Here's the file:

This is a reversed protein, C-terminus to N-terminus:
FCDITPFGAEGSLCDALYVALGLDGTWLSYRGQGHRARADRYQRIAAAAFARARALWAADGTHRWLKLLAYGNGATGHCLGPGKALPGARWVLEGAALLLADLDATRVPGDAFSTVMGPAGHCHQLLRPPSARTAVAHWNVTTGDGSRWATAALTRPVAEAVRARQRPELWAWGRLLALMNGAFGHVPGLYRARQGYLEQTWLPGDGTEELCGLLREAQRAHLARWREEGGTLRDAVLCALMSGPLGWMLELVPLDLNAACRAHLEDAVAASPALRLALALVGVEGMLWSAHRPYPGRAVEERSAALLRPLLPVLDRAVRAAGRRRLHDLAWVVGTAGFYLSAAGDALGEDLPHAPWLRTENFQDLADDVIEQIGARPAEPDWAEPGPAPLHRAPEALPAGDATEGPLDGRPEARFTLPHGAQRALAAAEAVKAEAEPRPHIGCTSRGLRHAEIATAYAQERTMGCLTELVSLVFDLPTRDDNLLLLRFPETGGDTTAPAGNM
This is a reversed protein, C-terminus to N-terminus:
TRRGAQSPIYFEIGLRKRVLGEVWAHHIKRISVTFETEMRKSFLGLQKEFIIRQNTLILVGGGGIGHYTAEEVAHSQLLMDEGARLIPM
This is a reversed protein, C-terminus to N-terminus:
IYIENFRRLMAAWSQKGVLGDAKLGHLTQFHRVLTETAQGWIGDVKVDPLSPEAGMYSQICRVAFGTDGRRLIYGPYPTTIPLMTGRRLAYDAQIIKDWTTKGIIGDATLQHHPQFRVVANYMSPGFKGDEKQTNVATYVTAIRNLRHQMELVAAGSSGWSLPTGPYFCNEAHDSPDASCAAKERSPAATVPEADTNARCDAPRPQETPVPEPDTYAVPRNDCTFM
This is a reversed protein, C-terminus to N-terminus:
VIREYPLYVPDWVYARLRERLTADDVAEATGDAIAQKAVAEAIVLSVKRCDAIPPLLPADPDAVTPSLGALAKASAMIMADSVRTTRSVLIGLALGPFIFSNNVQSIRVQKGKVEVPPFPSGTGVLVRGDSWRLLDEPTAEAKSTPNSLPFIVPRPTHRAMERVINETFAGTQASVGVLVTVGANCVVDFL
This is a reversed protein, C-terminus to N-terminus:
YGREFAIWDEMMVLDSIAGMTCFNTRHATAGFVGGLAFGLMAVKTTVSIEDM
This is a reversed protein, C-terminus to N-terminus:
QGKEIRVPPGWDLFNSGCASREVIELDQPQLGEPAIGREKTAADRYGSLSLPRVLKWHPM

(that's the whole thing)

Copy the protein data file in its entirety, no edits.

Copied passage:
This is a reversed protein, C-terminus to N-terminus:
FCDITPFGAEGSLCDALYVALGLDGTWLSYRGQGHRARADRYQRIAAAAFARARALWAADGTHRWLKLLAYGNGATGHCLGPGKALPGARWVLEGAALLLADLDATRVPGDAFSTVMGPAGHCHQLLRPPSARTAVAHWNVTTGDGSRWATAALTRPVAEAVRARQRPELWAWGRLLALMNGAFGHVPGLYRARQGYLEQTWLPGDGTEELCGLLREAQRAHLARWREEGGTLRDAVLCALMSGPLGWMLELVPLDLNAACRAHLEDAVAASPALRLALALVGVEGMLWSAHRPYPGRAVEERSAALLRPLLPVLDRAVRAAGRRRLHDLAWVVGTAGFYLSAAGDALGEDLPHAPWLRTENFQDLADDVIEQIGARPAEPDWAEPGPAPLHRAPEALPAGDATEGPLDGRPEARFTLPHGAQRALAAAEAVKAEAEPRPHIGCTSRGLRHAEIATAYAQERTMGCLTELVSLVFDLPTRDDNLLLLRFPETGGDTTAPAGNM
This is a reversed protein, C-terminus to N-terminus:
TRRGAQSPIYFEIGLRKRVLGEVWAHHIKRISVTFETEMRKSFLGLQKEFIIRQNTLILVGGGGIGHYTAEEVAHSQLLMDEGARLIPM
This is a reversed protein, C-terminus to N-terminus:
IYIENFRRLMAAWSQKGVLGDAKLGHLTQFHRVLTETAQGWIGDVKVDPLSPEAGMYSQICRVAFGTDGRRLIYGPYPTTIPLMTGRRLAYDAQIIKDWTTKGIIGDATLQHHPQFRVVANYMSPGFKGDEKQTNVATYVTAIRNLRHQMELVAAGSSGWSLPTGPYFCNEAHDSPDASCAAKERSPAATVPEADTNARCDAPRPQETPVPEPDTYAVPRNDCTFM
This is a reversed protein, C-terminus to N-terminus:
VIREYPLYVPDWVYARLRERLTADDVAEATGDAIAQKAVAEAIVLSVKRCDAIPPLLPADPDAVTPSLGALAKASAMIMADSVRTTRSVLIGLALGPFIFSNNVQSIRVQKGKVEVPPFPSGTGVLVRGDSWRLLDEPTAEAKSTPNSLPFIVPRPTHRAMERVINETFAGTQASVGVLVTVGANCVVDFL
This is a reversed protein, C-terminus to N-terminus:
YGREFAIWDEMMVLDSIAGMTCFNTRHATAGFVGGLAFGLMAVKTTVSIEDM
This is a reversed protein, C-terminus to N-terminus:
QGKEIRVPPGWDLFNSGCASREVIELDQPQLGEPAIGREKTAADRYGSLSLPRVLKWHPM